A few years ago, the U.S. housing bubble burst and the construction industry tanked, which was challenging for every business in that sector. Valley Forge, Pennsylvania-based building-products manufacturer CertainTeed Corporation found itself at a crossroads. A subsidiary of Saint-Gobain, a global manufacturer with around 200,000 employees worldwide, the company faced a crucial decision: How could it continue selling in a distressed market while ensuring that its receivables would continue to be paid?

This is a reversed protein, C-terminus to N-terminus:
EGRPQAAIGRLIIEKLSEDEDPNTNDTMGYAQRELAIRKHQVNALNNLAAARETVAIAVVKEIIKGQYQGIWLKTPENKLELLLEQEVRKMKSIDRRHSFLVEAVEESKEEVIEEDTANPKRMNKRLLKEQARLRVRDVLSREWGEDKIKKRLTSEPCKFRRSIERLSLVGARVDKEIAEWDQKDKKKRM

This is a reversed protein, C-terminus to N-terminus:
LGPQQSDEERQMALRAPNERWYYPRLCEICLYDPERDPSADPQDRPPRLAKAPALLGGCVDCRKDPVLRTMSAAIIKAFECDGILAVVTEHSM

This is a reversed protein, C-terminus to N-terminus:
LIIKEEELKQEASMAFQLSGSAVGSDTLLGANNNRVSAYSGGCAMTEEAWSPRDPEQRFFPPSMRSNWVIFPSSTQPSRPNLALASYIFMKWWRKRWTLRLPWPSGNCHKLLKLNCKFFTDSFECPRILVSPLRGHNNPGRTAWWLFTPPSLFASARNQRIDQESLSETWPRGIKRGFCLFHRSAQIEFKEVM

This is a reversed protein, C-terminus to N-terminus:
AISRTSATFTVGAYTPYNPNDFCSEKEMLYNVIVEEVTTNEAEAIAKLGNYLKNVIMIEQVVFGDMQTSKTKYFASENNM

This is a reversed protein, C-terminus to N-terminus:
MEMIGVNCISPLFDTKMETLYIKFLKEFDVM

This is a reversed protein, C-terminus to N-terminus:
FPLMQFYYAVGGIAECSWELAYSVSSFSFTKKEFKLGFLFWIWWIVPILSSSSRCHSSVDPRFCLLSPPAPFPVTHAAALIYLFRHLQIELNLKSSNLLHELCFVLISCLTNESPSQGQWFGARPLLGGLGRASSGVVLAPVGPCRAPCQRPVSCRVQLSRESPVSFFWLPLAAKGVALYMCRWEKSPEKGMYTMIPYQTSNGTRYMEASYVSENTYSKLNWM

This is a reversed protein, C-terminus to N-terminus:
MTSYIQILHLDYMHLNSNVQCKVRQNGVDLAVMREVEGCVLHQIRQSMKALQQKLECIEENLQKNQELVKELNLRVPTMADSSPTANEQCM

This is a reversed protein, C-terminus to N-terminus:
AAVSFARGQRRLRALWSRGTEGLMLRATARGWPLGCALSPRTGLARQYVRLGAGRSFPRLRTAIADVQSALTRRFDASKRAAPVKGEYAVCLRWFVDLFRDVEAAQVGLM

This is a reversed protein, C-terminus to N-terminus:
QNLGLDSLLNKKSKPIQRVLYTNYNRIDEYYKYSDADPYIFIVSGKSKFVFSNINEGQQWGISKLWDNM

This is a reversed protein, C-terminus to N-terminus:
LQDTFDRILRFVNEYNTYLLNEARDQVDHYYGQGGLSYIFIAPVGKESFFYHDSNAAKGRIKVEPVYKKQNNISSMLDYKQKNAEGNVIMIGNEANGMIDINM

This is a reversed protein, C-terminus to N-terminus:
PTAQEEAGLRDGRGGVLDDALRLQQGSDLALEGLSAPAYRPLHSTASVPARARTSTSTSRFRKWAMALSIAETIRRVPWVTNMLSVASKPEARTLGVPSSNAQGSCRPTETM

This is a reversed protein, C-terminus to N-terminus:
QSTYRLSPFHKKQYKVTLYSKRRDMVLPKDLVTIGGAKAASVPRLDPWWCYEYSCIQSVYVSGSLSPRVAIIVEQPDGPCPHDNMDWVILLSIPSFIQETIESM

Direct impact is limited; critics' concerns focus on China's reaction and whether this move portends broader protectionist actions in the future.
First, the London interbank offered rate (commonly known as Libor) is going up. And second, the dollar’s been going down. Until mid-October, the…
Businesses want Congress to repeal the Cadillac tax, but the price tag may be too steep.
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